Andrew Barnard is the new director of the Great Lakes Research Center.
Andrew Barnard came to Michigan Technological University as an acoustics researcher. Since July 1, he’s now the director of the Great Lakes Research Center, associate professor of mechanical engineering-engineering mechanics and faculty advisor to the SENSE Enterprise program.
Barnard is also the recipient of Michigan Technological University’s 2019 Distinguished Teaching Award in the Assistant Professor/Lecturer/Professor of Practice category. His research in acoustics and noise control tailors well with the mission of the Great Lakes Research Center, which seeks to educate the scientists, engineers, technologists, policymakers and stakeholders of tomorrow about the Great Lakes basin.
Barnard succeeds Guy Meadows who is now the director of the marine engineering laboratory and the Robbins professor of sustainable marine engineering.
Recently we sat down with Barnard to discuss the future of the Great Lakes Research Center (GLRC) and his role at Michigan Tech.
"We have multidisciplinary researchers, and we have an extremely large testbed that’s vastly underused — Lake Superior. It’s a great opportunity."
Q: Why were you selected as the next GLRC director?
A: The GLRC is a soft-money research institute (“soft money” means the center’s funding is obtained through research grants and not tuition), so it operates a bit differently than an academic department on campus. Before I came to Michigan Tech I worked for the Applied Research Lab at Penn State (also soft money-funded). I have the perspective of working at a soft money-funded institute and being a soft money-funded researcher. I’m also a newly tenured faculty member. It’s good to have both of those perspectives.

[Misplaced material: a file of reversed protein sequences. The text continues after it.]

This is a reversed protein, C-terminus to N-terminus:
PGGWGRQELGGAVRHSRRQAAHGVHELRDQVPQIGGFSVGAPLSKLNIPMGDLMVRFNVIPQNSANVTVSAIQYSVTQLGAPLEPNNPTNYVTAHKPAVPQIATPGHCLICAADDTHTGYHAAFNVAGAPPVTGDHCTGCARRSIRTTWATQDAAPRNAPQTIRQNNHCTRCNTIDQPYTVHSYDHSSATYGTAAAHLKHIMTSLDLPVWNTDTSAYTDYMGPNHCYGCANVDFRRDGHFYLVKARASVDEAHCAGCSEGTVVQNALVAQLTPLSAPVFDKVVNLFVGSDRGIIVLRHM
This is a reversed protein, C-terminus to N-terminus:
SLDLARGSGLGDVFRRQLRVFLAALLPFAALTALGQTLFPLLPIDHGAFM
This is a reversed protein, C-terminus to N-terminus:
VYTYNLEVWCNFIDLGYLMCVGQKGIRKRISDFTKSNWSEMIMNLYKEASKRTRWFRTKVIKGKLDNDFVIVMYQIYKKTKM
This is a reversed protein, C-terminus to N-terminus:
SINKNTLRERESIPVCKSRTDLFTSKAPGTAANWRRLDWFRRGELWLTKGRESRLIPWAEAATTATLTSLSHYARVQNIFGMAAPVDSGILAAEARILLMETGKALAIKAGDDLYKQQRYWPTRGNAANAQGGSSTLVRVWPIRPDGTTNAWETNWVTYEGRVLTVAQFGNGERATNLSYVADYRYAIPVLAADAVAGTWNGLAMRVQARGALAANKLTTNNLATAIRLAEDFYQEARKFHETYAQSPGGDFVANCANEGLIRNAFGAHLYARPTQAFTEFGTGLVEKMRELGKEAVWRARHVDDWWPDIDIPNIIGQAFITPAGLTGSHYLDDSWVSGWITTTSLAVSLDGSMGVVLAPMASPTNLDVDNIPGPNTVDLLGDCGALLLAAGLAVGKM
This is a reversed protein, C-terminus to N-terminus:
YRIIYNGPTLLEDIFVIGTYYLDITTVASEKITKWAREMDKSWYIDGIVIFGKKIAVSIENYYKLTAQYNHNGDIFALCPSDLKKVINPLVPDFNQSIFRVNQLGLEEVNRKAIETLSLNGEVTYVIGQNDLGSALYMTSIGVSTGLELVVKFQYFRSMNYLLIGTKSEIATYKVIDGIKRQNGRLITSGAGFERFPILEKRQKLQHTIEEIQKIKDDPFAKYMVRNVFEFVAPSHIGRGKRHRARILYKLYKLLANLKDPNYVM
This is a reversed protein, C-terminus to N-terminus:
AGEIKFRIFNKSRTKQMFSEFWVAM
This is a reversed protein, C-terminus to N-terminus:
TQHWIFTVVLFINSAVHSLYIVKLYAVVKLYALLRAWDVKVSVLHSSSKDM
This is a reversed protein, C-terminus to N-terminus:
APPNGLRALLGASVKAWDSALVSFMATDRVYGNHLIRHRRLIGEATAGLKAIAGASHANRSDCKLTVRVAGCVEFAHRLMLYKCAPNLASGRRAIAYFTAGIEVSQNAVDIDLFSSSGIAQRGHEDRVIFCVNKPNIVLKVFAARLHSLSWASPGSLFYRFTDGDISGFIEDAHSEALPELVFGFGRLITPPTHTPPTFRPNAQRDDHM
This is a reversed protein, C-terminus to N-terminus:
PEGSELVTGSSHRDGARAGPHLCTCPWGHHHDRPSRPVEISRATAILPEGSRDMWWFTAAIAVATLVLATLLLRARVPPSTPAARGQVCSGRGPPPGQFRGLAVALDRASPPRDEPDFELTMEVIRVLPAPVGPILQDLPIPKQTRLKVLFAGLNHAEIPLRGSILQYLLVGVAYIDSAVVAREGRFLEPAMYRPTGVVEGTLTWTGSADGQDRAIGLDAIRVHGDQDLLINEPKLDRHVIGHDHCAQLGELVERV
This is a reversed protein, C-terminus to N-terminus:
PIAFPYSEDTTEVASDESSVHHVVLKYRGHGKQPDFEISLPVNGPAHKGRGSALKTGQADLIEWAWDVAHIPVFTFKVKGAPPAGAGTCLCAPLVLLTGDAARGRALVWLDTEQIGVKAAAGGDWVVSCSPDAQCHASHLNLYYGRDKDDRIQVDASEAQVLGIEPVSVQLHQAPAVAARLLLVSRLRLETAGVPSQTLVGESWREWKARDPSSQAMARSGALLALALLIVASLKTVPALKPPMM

The GLRC is something of a grand experiment: multi-disciplinary, faculty-driven research on really cool water-focused projects using a soft-funding mentality.
What do you do in your work?
I do acoustics in general. What I’m interested in is making mechanical things quiet. I tend to work on any type of system with rotating equipment: ship propellers, hard drives, hydraulic systems. That is to say, anything moving that creates sound or is affected by sound.
It’s a very customer-centered research field because everyone has a set of transducers built into their heads — ears. We have lots of customers to talk to and lots of customer problems to fix because certain sounds drive people nuts.
We have the same problems under water. The overall background noise in the ocean has been rising steadily since WWII. How does that affect marine mammals and fish species? How does their behavior change based on ambient noise background?
You frequently work with the U.S. military. What’s important about acoustics to the military?
On the military side it’s all about stealth and tactics. How do I prevent myself from being detected and how do I detect the other guy?